In many shows, attempts to combine live action with multimedia feel forced. All too often the media seems uneasily tacked on; intended to add flair to a performance, it frequently instead distracts or actively detracts from the piece. This is certainly not the case in Solo Date. Here the projections not only flow seamlessly, shifting from iridescent electronic rain effects to gay internet chat-rooms without any uncomfortable jolt, but are integral to the piece.

The interaction between Ho-Nien inside his box and the huge faces looming over him on the screen is no gimmick, but an ingenious and necessary technique to communicate this near-future world. Appearing small and fragile in comparison to the all-knowing AI holograms, Ho-Nien seems trapped – a pet inside a cage he himself has built. Visually stunning, intellectually and emotionally challenging, and funny; this piece cuts to the heart of contemporary concerns, and provides a radically new dimension to the timeless theme of love. [EH]

Scorch

It’s not an overstatement to say that Belfast native Stacey Gregg’s meticulously researched, award-winning play Scorch [★★★★] (Roundabout @ Summerhall) is one of the most heart breaking, affective and necessary pieces of theatre at this year’s Fringe. Not least because Kes’s story (Amy McAllister) is an amalgamation of shocking real life cases in which young teenagers have been convicted as sex offenders through a new and poorly defined “crime”: “gender fraud.”

The offence usually involves a minor who, still learning about their own emergent gender and sexual identity, is seen to deceive a sexual partner about their legally defined sex. As reflected in the play’s narrative, these teens are pulled apart by tabloid media. Licentious headlines and salacious language misrepresent Kes as a two dimensional, transphobic media stereotype- a predatory lesbian, a dangerous, deceitful and corrupting queer who robbed her lover of the normalcy and wholesomeness of heteronormativity. A cruel statement from a Judge to this effect, quoted in Scorch and chewed over by the defenceless Kes, is all the more horrifying for being real.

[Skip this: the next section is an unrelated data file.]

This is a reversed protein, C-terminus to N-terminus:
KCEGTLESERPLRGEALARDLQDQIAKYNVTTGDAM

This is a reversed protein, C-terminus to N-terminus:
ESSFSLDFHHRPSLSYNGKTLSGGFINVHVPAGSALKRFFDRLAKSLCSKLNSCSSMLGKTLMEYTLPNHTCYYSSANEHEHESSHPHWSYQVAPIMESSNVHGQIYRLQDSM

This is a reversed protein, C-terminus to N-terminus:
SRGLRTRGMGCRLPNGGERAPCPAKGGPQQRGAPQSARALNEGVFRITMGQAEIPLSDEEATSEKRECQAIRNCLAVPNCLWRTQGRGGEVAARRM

Kes is a gender curious teen who uses the world of online gaming and chat to escape the suffocating hegemony of prescribed gender roles. “Kes” is a self created, spontaneous persona with a leather jacket and a waistcoat. He’s smart and posturing like James Dean but sensitive and shy like Ryan Gosling. Online he becomes best friends with fellow gamer Jules. They trade emojis and xoxos, eventually becoming boyfriend and girlfriend IRL.

This story of first love is played out ingeniously in a one person show by McAllister, text tones and Skype sounds meld into music, coloured lighting invoke screens and mirrors effectively recreating cyberspace as something tangible and real, proof of the efficacy of Roudabout’s high tech set up. Scorch also uses the conceit of Kes telling their story to a trans support group made up of the audience to hilarious and dramatic effect. Don’t be surprised if Kes unwittingly gives you a backhanded compliment about your “wig.”

This is an important play, relatable enough for a mainstream audience yet asking difficult and pressing questions that affect the lives of millions of queer and trans teenagers and their families. It’s an entertainingly realised cry to action, not only from the LGBTQA community but also from the legal world; those who see the criminalising of consensual desire and intimacy in trans and queer kids as retrograde, reactionary and ultimately a slippery slope for personal freedom. Despite all of this, Gregg insists that first and foremost is about falling in love and we’re inclined to agree, as innocent, mundane and devastating as any standard cis romance. [RB]


Love, Lies and Taxidermy, Roundabout @ Summerhall, various dates until 28 Aug, 1.35pm, various prices.
Solo Date, Assembly George Square Studios, various dates until 29 Aug, 1.45pm, £10.
Scorch, Roundabout @ Summerhall, until 28 Aug (not Tuesdays) 6:05pm, £14 (£12) £32.50 Family Ticket.